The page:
Keeping separate models in sync has historically been a challenging and effort- and time-consuming application lifecycle maintenance goal.  Some tools can help with this effort.  Hopefully, tools will get better at this over time.  But it still comes down to the discipline of the data / database architects to value both models and make it happen.

    Scott R.

  • Hugo Kornelis
    August 6, 2008 12:26

    Scott R. wrote: "One item you didn’t mention is that subsequent lifecycle changes to the database design need to be applied as appropriate to both the logical and physical data models"

    That’s a VERY good point – and one where many tool vendors have completely dropped the ball.

    I’m sure that everyone who has ever dabbled in data modeling will have used tools that are able to generate the DDL for a database from the finished model. This is great – for a first release. But in practice, the first release is never the last, and what good is updating the model in the tool if all the tool can generate is a bunch of CREATE TABLE statements? The tables already exist from the first release, and are filled with millions of rows of customer data right now; the LAST thing one wants to do is to drop and recreate them!

    This is one of the main reasons why so many tools are bought, installed, used for a first release … and then end up being abandoned and forgotten. Keeping the model current becomes an extra chore if the changes can’t be automatically propagated to the deployed database; it ends up as all documentation: "We’ll update it later; right now we have a deadline to catch but after that, we will reserve time to change the documentation. Honest!"

  • geert deprez
    August 10, 2008 21:23

    nice article

    makes me think about discussions long time ago, is programming art of science

    style matters, elegance matters, you like it or you don’t, so it’s an art

    but with one dificultie, in the end it has to work, like science is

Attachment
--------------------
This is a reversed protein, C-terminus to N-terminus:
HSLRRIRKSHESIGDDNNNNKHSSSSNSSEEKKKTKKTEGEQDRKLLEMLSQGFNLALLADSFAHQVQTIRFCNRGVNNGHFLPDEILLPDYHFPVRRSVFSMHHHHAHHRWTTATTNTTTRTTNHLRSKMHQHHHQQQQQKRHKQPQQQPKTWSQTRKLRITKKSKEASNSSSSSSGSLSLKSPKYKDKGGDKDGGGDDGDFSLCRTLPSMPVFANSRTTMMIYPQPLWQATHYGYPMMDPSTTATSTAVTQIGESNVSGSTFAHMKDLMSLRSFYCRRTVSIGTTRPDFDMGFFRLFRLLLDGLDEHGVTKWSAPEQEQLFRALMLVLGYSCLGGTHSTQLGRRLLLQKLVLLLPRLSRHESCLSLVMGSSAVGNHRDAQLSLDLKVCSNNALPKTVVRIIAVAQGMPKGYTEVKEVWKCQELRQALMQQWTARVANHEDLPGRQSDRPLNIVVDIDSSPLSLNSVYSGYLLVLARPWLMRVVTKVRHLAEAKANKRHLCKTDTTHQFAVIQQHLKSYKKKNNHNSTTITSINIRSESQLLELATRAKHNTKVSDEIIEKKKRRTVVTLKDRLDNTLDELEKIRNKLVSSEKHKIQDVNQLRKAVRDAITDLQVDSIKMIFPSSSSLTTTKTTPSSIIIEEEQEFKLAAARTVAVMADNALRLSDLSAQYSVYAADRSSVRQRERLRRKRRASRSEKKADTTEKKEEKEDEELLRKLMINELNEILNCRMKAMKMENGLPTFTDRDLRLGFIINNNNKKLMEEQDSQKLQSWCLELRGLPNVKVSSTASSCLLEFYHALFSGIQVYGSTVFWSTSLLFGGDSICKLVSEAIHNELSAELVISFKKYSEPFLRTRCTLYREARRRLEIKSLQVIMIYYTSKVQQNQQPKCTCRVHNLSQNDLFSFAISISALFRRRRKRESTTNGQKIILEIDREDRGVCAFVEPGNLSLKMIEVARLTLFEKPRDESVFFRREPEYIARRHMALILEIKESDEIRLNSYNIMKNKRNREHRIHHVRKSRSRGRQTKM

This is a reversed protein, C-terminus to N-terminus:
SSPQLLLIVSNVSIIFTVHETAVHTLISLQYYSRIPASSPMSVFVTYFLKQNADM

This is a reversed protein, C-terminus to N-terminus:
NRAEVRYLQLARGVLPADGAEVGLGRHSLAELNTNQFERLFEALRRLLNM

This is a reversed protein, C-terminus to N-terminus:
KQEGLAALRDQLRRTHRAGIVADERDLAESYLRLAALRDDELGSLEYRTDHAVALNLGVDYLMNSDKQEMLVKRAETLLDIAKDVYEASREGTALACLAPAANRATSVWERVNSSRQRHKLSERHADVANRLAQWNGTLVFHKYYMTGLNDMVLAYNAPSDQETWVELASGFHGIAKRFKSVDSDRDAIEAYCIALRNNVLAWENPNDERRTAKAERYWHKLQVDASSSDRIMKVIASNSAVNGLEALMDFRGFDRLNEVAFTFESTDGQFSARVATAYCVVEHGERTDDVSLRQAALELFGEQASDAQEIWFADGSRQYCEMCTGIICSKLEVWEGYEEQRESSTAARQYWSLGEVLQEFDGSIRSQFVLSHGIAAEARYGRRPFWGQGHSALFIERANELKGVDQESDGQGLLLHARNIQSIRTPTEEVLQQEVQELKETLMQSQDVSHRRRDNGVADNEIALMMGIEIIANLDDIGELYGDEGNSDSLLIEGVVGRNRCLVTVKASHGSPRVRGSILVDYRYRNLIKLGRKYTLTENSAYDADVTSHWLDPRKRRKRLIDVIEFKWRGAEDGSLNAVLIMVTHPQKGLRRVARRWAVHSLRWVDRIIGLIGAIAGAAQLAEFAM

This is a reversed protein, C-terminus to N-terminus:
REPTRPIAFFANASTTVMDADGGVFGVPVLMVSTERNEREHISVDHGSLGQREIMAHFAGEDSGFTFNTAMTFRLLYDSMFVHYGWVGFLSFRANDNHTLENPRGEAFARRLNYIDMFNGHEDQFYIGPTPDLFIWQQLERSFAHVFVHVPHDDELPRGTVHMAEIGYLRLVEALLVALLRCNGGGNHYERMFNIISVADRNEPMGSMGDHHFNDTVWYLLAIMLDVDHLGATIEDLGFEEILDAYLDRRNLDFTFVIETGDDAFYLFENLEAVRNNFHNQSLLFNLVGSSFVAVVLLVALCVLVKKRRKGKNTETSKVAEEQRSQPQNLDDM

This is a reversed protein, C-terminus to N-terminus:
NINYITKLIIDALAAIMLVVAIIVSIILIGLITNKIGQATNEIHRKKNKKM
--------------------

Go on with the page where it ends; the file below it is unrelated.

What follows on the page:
the difference might be the fact that inspiration is less important, the idea about what is needed does not come from the programmer, and, as far as I am concerned, that’s what is making art art, the idea

  • Hugo;

    Some interesting points you raise.

    Your experience with the class where three different models were presented that all appeared to meet the requirements is exactly in line with the research that Simsion has done on data modeling (see "Data Modeling Essentials" by Simsion and Witt).

    In short, given a particular conceptual model, there are 1 or more logical models that will satisfy the requirements specified therein. The choices that go in to making that logical design involve myriad and often conflicting concerns. This is where the "art" happens. Optimistically, though, if we were able to encode these design concerns and parameterize them, it would remove much of the subjectivity in the conceptual-to-logical mapping.

    Your paint analogy is nice in that it points out exactly where we sometimes go wrong as data professionals. The subject matter experts should not be asked to review logical models, but rather the conceptual model that informs them. The conceptual model should completely represent the business rules at play in the domain of interest, and there can really be only one "correct" conceptual model (for any differences in candidate conceptual models directly map to differences in understanding of the problem domain, and must be resolved before automation).


  • Hugo,

    You say, about a logical data model. "The logical data model should focus on correctness and completeness; it should be completely implementation agnostic."

    First: What does it mean?

    (I’ve looked in the wikipedia what "Logical correctness" means, but somehow I’m not able to apply it to logical Data modeling.)

    Second: How can I achieve this?

    Mabye you know some books that can explain this in simple terms.

  • Hi Arjen;

    I’m sure Hugo can expand on this a bit, but the short answer to your question is that a logical model should be absent any constructs that are specific to the RDBMS of your choice. In other words, a logical model need not be changed if you implement it on SQL Server or Oracle (or, perhaps more realistically, SQL Server 2000 or SQL Server 2008).